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Individual identification via remote video verified by DNA analysis: a case study of the American black bear

Ramsey, Alan B., Sawaya, Michael A., Bullington, Lorinda S., Ramsey, Philip W.
Wildlife research 2019 v.46 no.4 pp. 326-333
DNA, Ursus americanus, animals, case studies, females, genetic analysis, genotype, habitat preferences, hairs, males, photography, sex ratio, social behavior, video cameras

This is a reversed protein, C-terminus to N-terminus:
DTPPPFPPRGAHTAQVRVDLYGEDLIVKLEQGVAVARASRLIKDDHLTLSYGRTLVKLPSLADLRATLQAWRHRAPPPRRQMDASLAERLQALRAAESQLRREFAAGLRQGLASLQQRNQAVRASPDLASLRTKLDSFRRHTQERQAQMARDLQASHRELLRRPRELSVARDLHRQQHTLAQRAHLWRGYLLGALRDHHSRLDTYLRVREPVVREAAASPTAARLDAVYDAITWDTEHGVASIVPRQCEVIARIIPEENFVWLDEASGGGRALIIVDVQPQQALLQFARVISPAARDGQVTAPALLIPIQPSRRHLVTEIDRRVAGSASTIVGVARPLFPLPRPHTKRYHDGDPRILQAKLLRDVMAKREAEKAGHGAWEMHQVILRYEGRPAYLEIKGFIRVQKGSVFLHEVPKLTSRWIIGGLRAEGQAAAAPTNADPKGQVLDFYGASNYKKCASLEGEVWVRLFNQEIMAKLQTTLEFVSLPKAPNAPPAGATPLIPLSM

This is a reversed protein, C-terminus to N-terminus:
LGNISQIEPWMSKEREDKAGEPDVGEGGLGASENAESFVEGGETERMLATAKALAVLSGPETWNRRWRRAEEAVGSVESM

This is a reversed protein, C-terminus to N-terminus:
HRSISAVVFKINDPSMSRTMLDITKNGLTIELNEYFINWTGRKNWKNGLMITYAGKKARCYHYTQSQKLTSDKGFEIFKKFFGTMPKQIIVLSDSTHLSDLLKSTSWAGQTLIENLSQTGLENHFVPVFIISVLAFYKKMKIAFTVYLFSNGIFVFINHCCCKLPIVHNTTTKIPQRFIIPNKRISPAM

Context. Researchers and managers often use DNA analysis and remote photography to identify cryptic animals and estimate abundance. Remote video cameras are used less often but offer an increased ability to distinguish similar-looking individuals as well as to observe behavioural patterns that cannot be adequately captured with still photography. However, the use of this approach in species with minimally distinguishing marks has not been tested. Aims. To determine the utility and accuracy of distinguishing characteristics of American black bears, Ursus americanus, observed on remote video for identifying individuals in an open population. Methods. We compared individuals identified on video with individuals and their sex identified by DNA analysis of hairs collected from hair traps visited by the bears. Key results. We found that remote video could be used to determine the number of male and female black bears sampled by the video cameras. Specifically, we matched 13 individual bear genotypes with 13 video identifications, one genotype for each individual. We correctly matched ∼82% of video identifications with all 38 genotypes collected from hair traps. Conclusions. We demonstrated that distinguishing characteristics of a cryptic animal in remote video can be used to accurately identify individuals. Remote video complements genetic analysis by providing information about habitat use and behaviour. Implications. When remote video cameras can be used to identify individuals, a wealth of other information will subsequently be obtained. Multi-year video-based studies can show sex ratios, and relative physical condition; shed light on fine-scale habitat use, such as when and where animals feed and what they eat; and display social interactions and rare behaviours.